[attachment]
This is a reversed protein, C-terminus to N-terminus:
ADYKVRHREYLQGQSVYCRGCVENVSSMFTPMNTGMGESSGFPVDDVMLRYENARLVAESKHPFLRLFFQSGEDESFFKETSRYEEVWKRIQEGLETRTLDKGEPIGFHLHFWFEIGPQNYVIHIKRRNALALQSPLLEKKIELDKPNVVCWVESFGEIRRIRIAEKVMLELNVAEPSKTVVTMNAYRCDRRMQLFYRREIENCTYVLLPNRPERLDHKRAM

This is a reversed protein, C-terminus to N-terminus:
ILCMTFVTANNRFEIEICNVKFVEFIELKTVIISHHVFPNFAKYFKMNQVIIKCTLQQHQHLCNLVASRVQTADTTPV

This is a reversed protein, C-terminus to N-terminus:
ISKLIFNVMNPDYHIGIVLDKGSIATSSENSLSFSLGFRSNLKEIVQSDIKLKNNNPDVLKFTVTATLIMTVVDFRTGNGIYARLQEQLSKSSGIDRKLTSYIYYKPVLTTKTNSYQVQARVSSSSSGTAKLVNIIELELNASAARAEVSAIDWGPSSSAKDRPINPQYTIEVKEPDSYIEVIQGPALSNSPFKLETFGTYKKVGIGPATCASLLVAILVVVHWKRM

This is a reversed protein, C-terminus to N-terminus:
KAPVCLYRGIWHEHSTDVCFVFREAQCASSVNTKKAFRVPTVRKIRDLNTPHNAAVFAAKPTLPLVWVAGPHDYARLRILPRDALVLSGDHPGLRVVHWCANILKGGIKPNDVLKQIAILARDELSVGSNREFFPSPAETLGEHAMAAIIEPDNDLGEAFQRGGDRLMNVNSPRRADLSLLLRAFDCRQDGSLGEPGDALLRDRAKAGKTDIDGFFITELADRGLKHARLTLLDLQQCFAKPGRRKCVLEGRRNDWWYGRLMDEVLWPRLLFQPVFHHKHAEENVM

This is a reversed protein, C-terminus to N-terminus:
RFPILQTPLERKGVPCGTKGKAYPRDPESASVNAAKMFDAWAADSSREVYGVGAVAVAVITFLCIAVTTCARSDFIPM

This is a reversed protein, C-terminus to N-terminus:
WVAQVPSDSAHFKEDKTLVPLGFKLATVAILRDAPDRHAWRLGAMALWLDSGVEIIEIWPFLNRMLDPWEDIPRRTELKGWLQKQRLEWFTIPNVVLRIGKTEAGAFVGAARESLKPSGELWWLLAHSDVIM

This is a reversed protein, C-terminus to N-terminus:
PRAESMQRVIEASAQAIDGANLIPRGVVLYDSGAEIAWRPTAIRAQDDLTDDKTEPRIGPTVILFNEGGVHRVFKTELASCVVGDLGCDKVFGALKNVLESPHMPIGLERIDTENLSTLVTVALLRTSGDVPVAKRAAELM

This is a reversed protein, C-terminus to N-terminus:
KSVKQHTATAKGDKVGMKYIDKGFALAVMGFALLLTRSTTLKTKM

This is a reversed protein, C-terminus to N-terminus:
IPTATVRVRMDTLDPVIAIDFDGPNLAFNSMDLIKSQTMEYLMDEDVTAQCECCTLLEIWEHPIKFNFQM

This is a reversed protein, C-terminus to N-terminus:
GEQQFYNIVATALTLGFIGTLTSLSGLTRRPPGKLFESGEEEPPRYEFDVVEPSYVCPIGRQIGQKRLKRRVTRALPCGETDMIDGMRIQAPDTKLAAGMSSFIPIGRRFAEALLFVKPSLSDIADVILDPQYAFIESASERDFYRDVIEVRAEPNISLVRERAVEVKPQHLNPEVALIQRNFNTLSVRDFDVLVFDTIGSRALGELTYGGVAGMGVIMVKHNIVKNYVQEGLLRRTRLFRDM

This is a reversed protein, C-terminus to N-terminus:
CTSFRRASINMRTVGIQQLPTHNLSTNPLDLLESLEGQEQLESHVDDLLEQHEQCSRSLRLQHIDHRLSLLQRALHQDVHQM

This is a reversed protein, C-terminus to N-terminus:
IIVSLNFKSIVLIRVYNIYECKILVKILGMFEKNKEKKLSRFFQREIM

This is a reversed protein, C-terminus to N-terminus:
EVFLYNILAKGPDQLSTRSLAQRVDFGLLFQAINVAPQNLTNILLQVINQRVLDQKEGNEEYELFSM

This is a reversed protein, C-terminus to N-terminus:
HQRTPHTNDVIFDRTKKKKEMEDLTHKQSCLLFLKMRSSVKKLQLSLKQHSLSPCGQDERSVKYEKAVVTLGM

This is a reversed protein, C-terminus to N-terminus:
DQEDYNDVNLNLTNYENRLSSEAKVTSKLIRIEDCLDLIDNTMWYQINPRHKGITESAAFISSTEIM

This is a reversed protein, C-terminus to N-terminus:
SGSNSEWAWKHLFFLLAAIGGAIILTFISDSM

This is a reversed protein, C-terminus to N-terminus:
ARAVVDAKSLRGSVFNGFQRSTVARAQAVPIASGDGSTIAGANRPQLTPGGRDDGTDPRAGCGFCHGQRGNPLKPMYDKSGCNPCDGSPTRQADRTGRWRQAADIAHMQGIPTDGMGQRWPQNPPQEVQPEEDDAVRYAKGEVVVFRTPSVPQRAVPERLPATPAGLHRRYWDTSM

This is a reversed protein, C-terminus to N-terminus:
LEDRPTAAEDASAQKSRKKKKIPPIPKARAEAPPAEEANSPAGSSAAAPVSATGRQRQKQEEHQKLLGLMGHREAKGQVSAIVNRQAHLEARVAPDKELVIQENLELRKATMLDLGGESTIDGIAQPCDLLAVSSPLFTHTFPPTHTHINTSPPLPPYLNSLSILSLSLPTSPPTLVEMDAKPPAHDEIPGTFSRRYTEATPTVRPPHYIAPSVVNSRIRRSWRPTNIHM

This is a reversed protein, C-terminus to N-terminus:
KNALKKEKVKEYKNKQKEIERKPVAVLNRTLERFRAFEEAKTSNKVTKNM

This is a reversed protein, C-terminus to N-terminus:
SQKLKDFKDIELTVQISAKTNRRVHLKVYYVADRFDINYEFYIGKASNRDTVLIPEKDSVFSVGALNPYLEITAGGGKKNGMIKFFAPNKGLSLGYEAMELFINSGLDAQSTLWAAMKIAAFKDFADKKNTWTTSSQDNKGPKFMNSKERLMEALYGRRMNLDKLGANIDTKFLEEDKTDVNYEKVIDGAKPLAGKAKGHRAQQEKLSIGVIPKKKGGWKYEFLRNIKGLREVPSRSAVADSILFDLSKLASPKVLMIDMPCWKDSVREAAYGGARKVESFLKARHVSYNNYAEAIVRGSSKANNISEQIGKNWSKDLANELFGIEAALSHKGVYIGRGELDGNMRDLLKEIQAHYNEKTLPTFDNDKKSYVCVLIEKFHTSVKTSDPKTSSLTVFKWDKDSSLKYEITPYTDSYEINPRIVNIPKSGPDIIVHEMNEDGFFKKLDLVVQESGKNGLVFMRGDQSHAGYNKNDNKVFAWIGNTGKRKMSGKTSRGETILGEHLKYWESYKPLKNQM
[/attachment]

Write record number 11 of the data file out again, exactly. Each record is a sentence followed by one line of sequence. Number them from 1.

This is a reversed protein, C-terminus to N-terminus:
CTSFRRASINMRTVGIQQLPTHNLSTNPLDLLESLEGQEQLESHVDDLLEQHEQCSRSLRLQHIDHRLSLLQRALHQDVHQM